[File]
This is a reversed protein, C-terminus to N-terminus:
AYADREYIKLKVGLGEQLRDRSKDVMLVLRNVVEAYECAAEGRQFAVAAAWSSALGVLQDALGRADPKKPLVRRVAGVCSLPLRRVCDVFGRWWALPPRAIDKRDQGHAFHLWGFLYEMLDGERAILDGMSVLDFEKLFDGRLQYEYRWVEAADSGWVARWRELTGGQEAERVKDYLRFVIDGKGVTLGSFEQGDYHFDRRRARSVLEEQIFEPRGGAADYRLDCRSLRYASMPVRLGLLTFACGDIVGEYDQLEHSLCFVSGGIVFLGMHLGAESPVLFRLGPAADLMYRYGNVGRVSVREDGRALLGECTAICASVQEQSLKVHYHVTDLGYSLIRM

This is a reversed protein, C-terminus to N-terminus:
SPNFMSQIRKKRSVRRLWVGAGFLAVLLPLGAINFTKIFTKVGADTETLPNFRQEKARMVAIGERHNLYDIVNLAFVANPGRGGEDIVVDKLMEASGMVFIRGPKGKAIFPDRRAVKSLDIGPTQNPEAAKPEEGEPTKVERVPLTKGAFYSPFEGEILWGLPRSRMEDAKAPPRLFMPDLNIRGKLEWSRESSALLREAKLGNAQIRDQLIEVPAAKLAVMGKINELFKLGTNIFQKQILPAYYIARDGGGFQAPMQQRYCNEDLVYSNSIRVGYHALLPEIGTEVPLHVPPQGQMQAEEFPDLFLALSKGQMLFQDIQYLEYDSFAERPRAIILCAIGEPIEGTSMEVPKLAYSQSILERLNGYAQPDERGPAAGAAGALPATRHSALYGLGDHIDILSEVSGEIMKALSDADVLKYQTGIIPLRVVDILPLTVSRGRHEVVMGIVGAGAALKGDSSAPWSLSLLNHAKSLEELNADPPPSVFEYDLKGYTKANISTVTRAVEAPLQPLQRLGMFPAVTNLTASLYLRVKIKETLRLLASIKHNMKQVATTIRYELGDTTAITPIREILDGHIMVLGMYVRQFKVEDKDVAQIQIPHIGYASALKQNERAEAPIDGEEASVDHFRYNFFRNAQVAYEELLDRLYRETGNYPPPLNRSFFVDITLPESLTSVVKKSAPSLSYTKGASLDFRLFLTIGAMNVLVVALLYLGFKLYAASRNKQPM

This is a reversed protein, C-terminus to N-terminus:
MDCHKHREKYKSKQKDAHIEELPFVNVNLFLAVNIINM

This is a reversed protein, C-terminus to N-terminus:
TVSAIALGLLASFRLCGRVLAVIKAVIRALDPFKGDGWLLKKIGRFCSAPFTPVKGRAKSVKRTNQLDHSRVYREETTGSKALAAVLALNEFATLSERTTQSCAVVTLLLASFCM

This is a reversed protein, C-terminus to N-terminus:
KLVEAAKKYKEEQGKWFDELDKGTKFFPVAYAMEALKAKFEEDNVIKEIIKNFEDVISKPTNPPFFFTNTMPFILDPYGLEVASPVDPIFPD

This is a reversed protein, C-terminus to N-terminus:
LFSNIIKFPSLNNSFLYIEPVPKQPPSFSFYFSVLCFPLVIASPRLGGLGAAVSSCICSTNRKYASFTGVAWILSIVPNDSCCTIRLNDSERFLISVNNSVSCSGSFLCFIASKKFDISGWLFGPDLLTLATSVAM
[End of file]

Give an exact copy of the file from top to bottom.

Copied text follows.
This is a reversed protein, C-terminus to N-terminus:
AYADREYIKLKVGLGEQLRDRSKDVMLVLRNVVEAYECAAEGRQFAVAAAWSSALGVLQDALGRADPKKPLVRRVAGVCSLPLRRVCDVFGRWWALPPRAIDKRDQGHAFHLWGFLYEMLDGERAILDGMSVLDFEKLFDGRLQYEYRWVEAADSGWVARWRELTGGQEAERVKDYLRFVIDGKGVTLGSFEQGDYHFDRRRARSVLEEQIFEPRGGAADYRLDCRSLRYASMPVRLGLLTFACGDIVGEYDQLEHSLCFVSGGIVFLGMHLGAESPVLFRLGPAADLMYRYGNVGRVSVREDGRALLGECTAICASVQEQSLKVHYHVTDLGYSLIRM

This is a reversed protein, C-terminus to N-terminus:
SPNFMSQIRKKRSVRRLWVGAGFLAVLLPLGAINFTKIFTKVGADTETLPNFRQEKARMVAIGERHNLYDIVNLAFVANPGRGGEDIVVDKLMEASGMVFIRGPKGKAIFPDRRAVKSLDIGPTQNPEAAKPEEGEPTKVERVPLTKGAFYSPFEGEILWGLPRSRMEDAKAPPRLFMPDLNIRGKLEWSRESSALLREAKLGNAQIRDQLIEVPAAKLAVMGKINELFKLGTNIFQKQILPAYYIARDGGGFQAPMQQRYCNEDLVYSNSIRVGYHALLPEIGTEVPLHVPPQGQMQAEEFPDLFLALSKGQMLFQDIQYLEYDSFAERPRAIILCAIGEPIEGTSMEVPKLAYSQSILERLNGYAQPDERGPAAGAAGALPATRHSALYGLGDHIDILSEVSGEIMKALSDADVLKYQTGIIPLRVVDILPLTVSRGRHEVVMGIVGAGAALKGDSSAPWSLSLLNHAKSLEELNADPPPSVFEYDLKGYTKANISTVTRAVEAPLQPLQRLGMFPAVTNLTASLYLRVKIKETLRLLASIKHNMKQVATTIRYELGDTTAITPIREILDGHIMVLGMYVRQFKVEDKDVAQIQIPHIGYASALKQNERAEAPIDGEEASVDHFRYNFFRNAQVAYEELLDRLYRETGNYPPPLNRSFFVDITLPESLTSVVKKSAPSLSYTKGASLDFRLFLTIGAMNVLVVALLYLGFKLYAASRNKQPM

This is a reversed protein, C-terminus to N-terminus:
MDCHKHREKYKSKQKDAHIEELPFVNVNLFLAVNIINM

This is a reversed protein, C-terminus to N-terminus:
TVSAIALGLLASFRLCGRVLAVIKAVIRALDPFKGDGWLLKKIGRFCSAPFTPVKGRAKSVKRTNQLDHSRVYREETTGSKALAAVLALNEFATLSERTTQSCAVVTLLLASFCM

This is a reversed protein, C-terminus to N-terminus:
KLVEAAKKYKEEQGKWFDELDKGTKFFPVAYAMEALKAKFEEDNVIKEIIKNFEDVISKPTNPPFFFTNTMPFILDPYGLEVASPVDPIFPD

This is a reversed protein, C-terminus to N-terminus:
LFSNIIKFPSLNNSFLYIEPVPKQPPSFSFYFSVLCFPLVIASPRLGGLGAAVSSCICSTNRKYASFTGVAWILSIVPNDSCCTIRLNDSERFLISVNNSVSCSGSFLCFIASKKFDISGWLFGPDLLTLATSVAM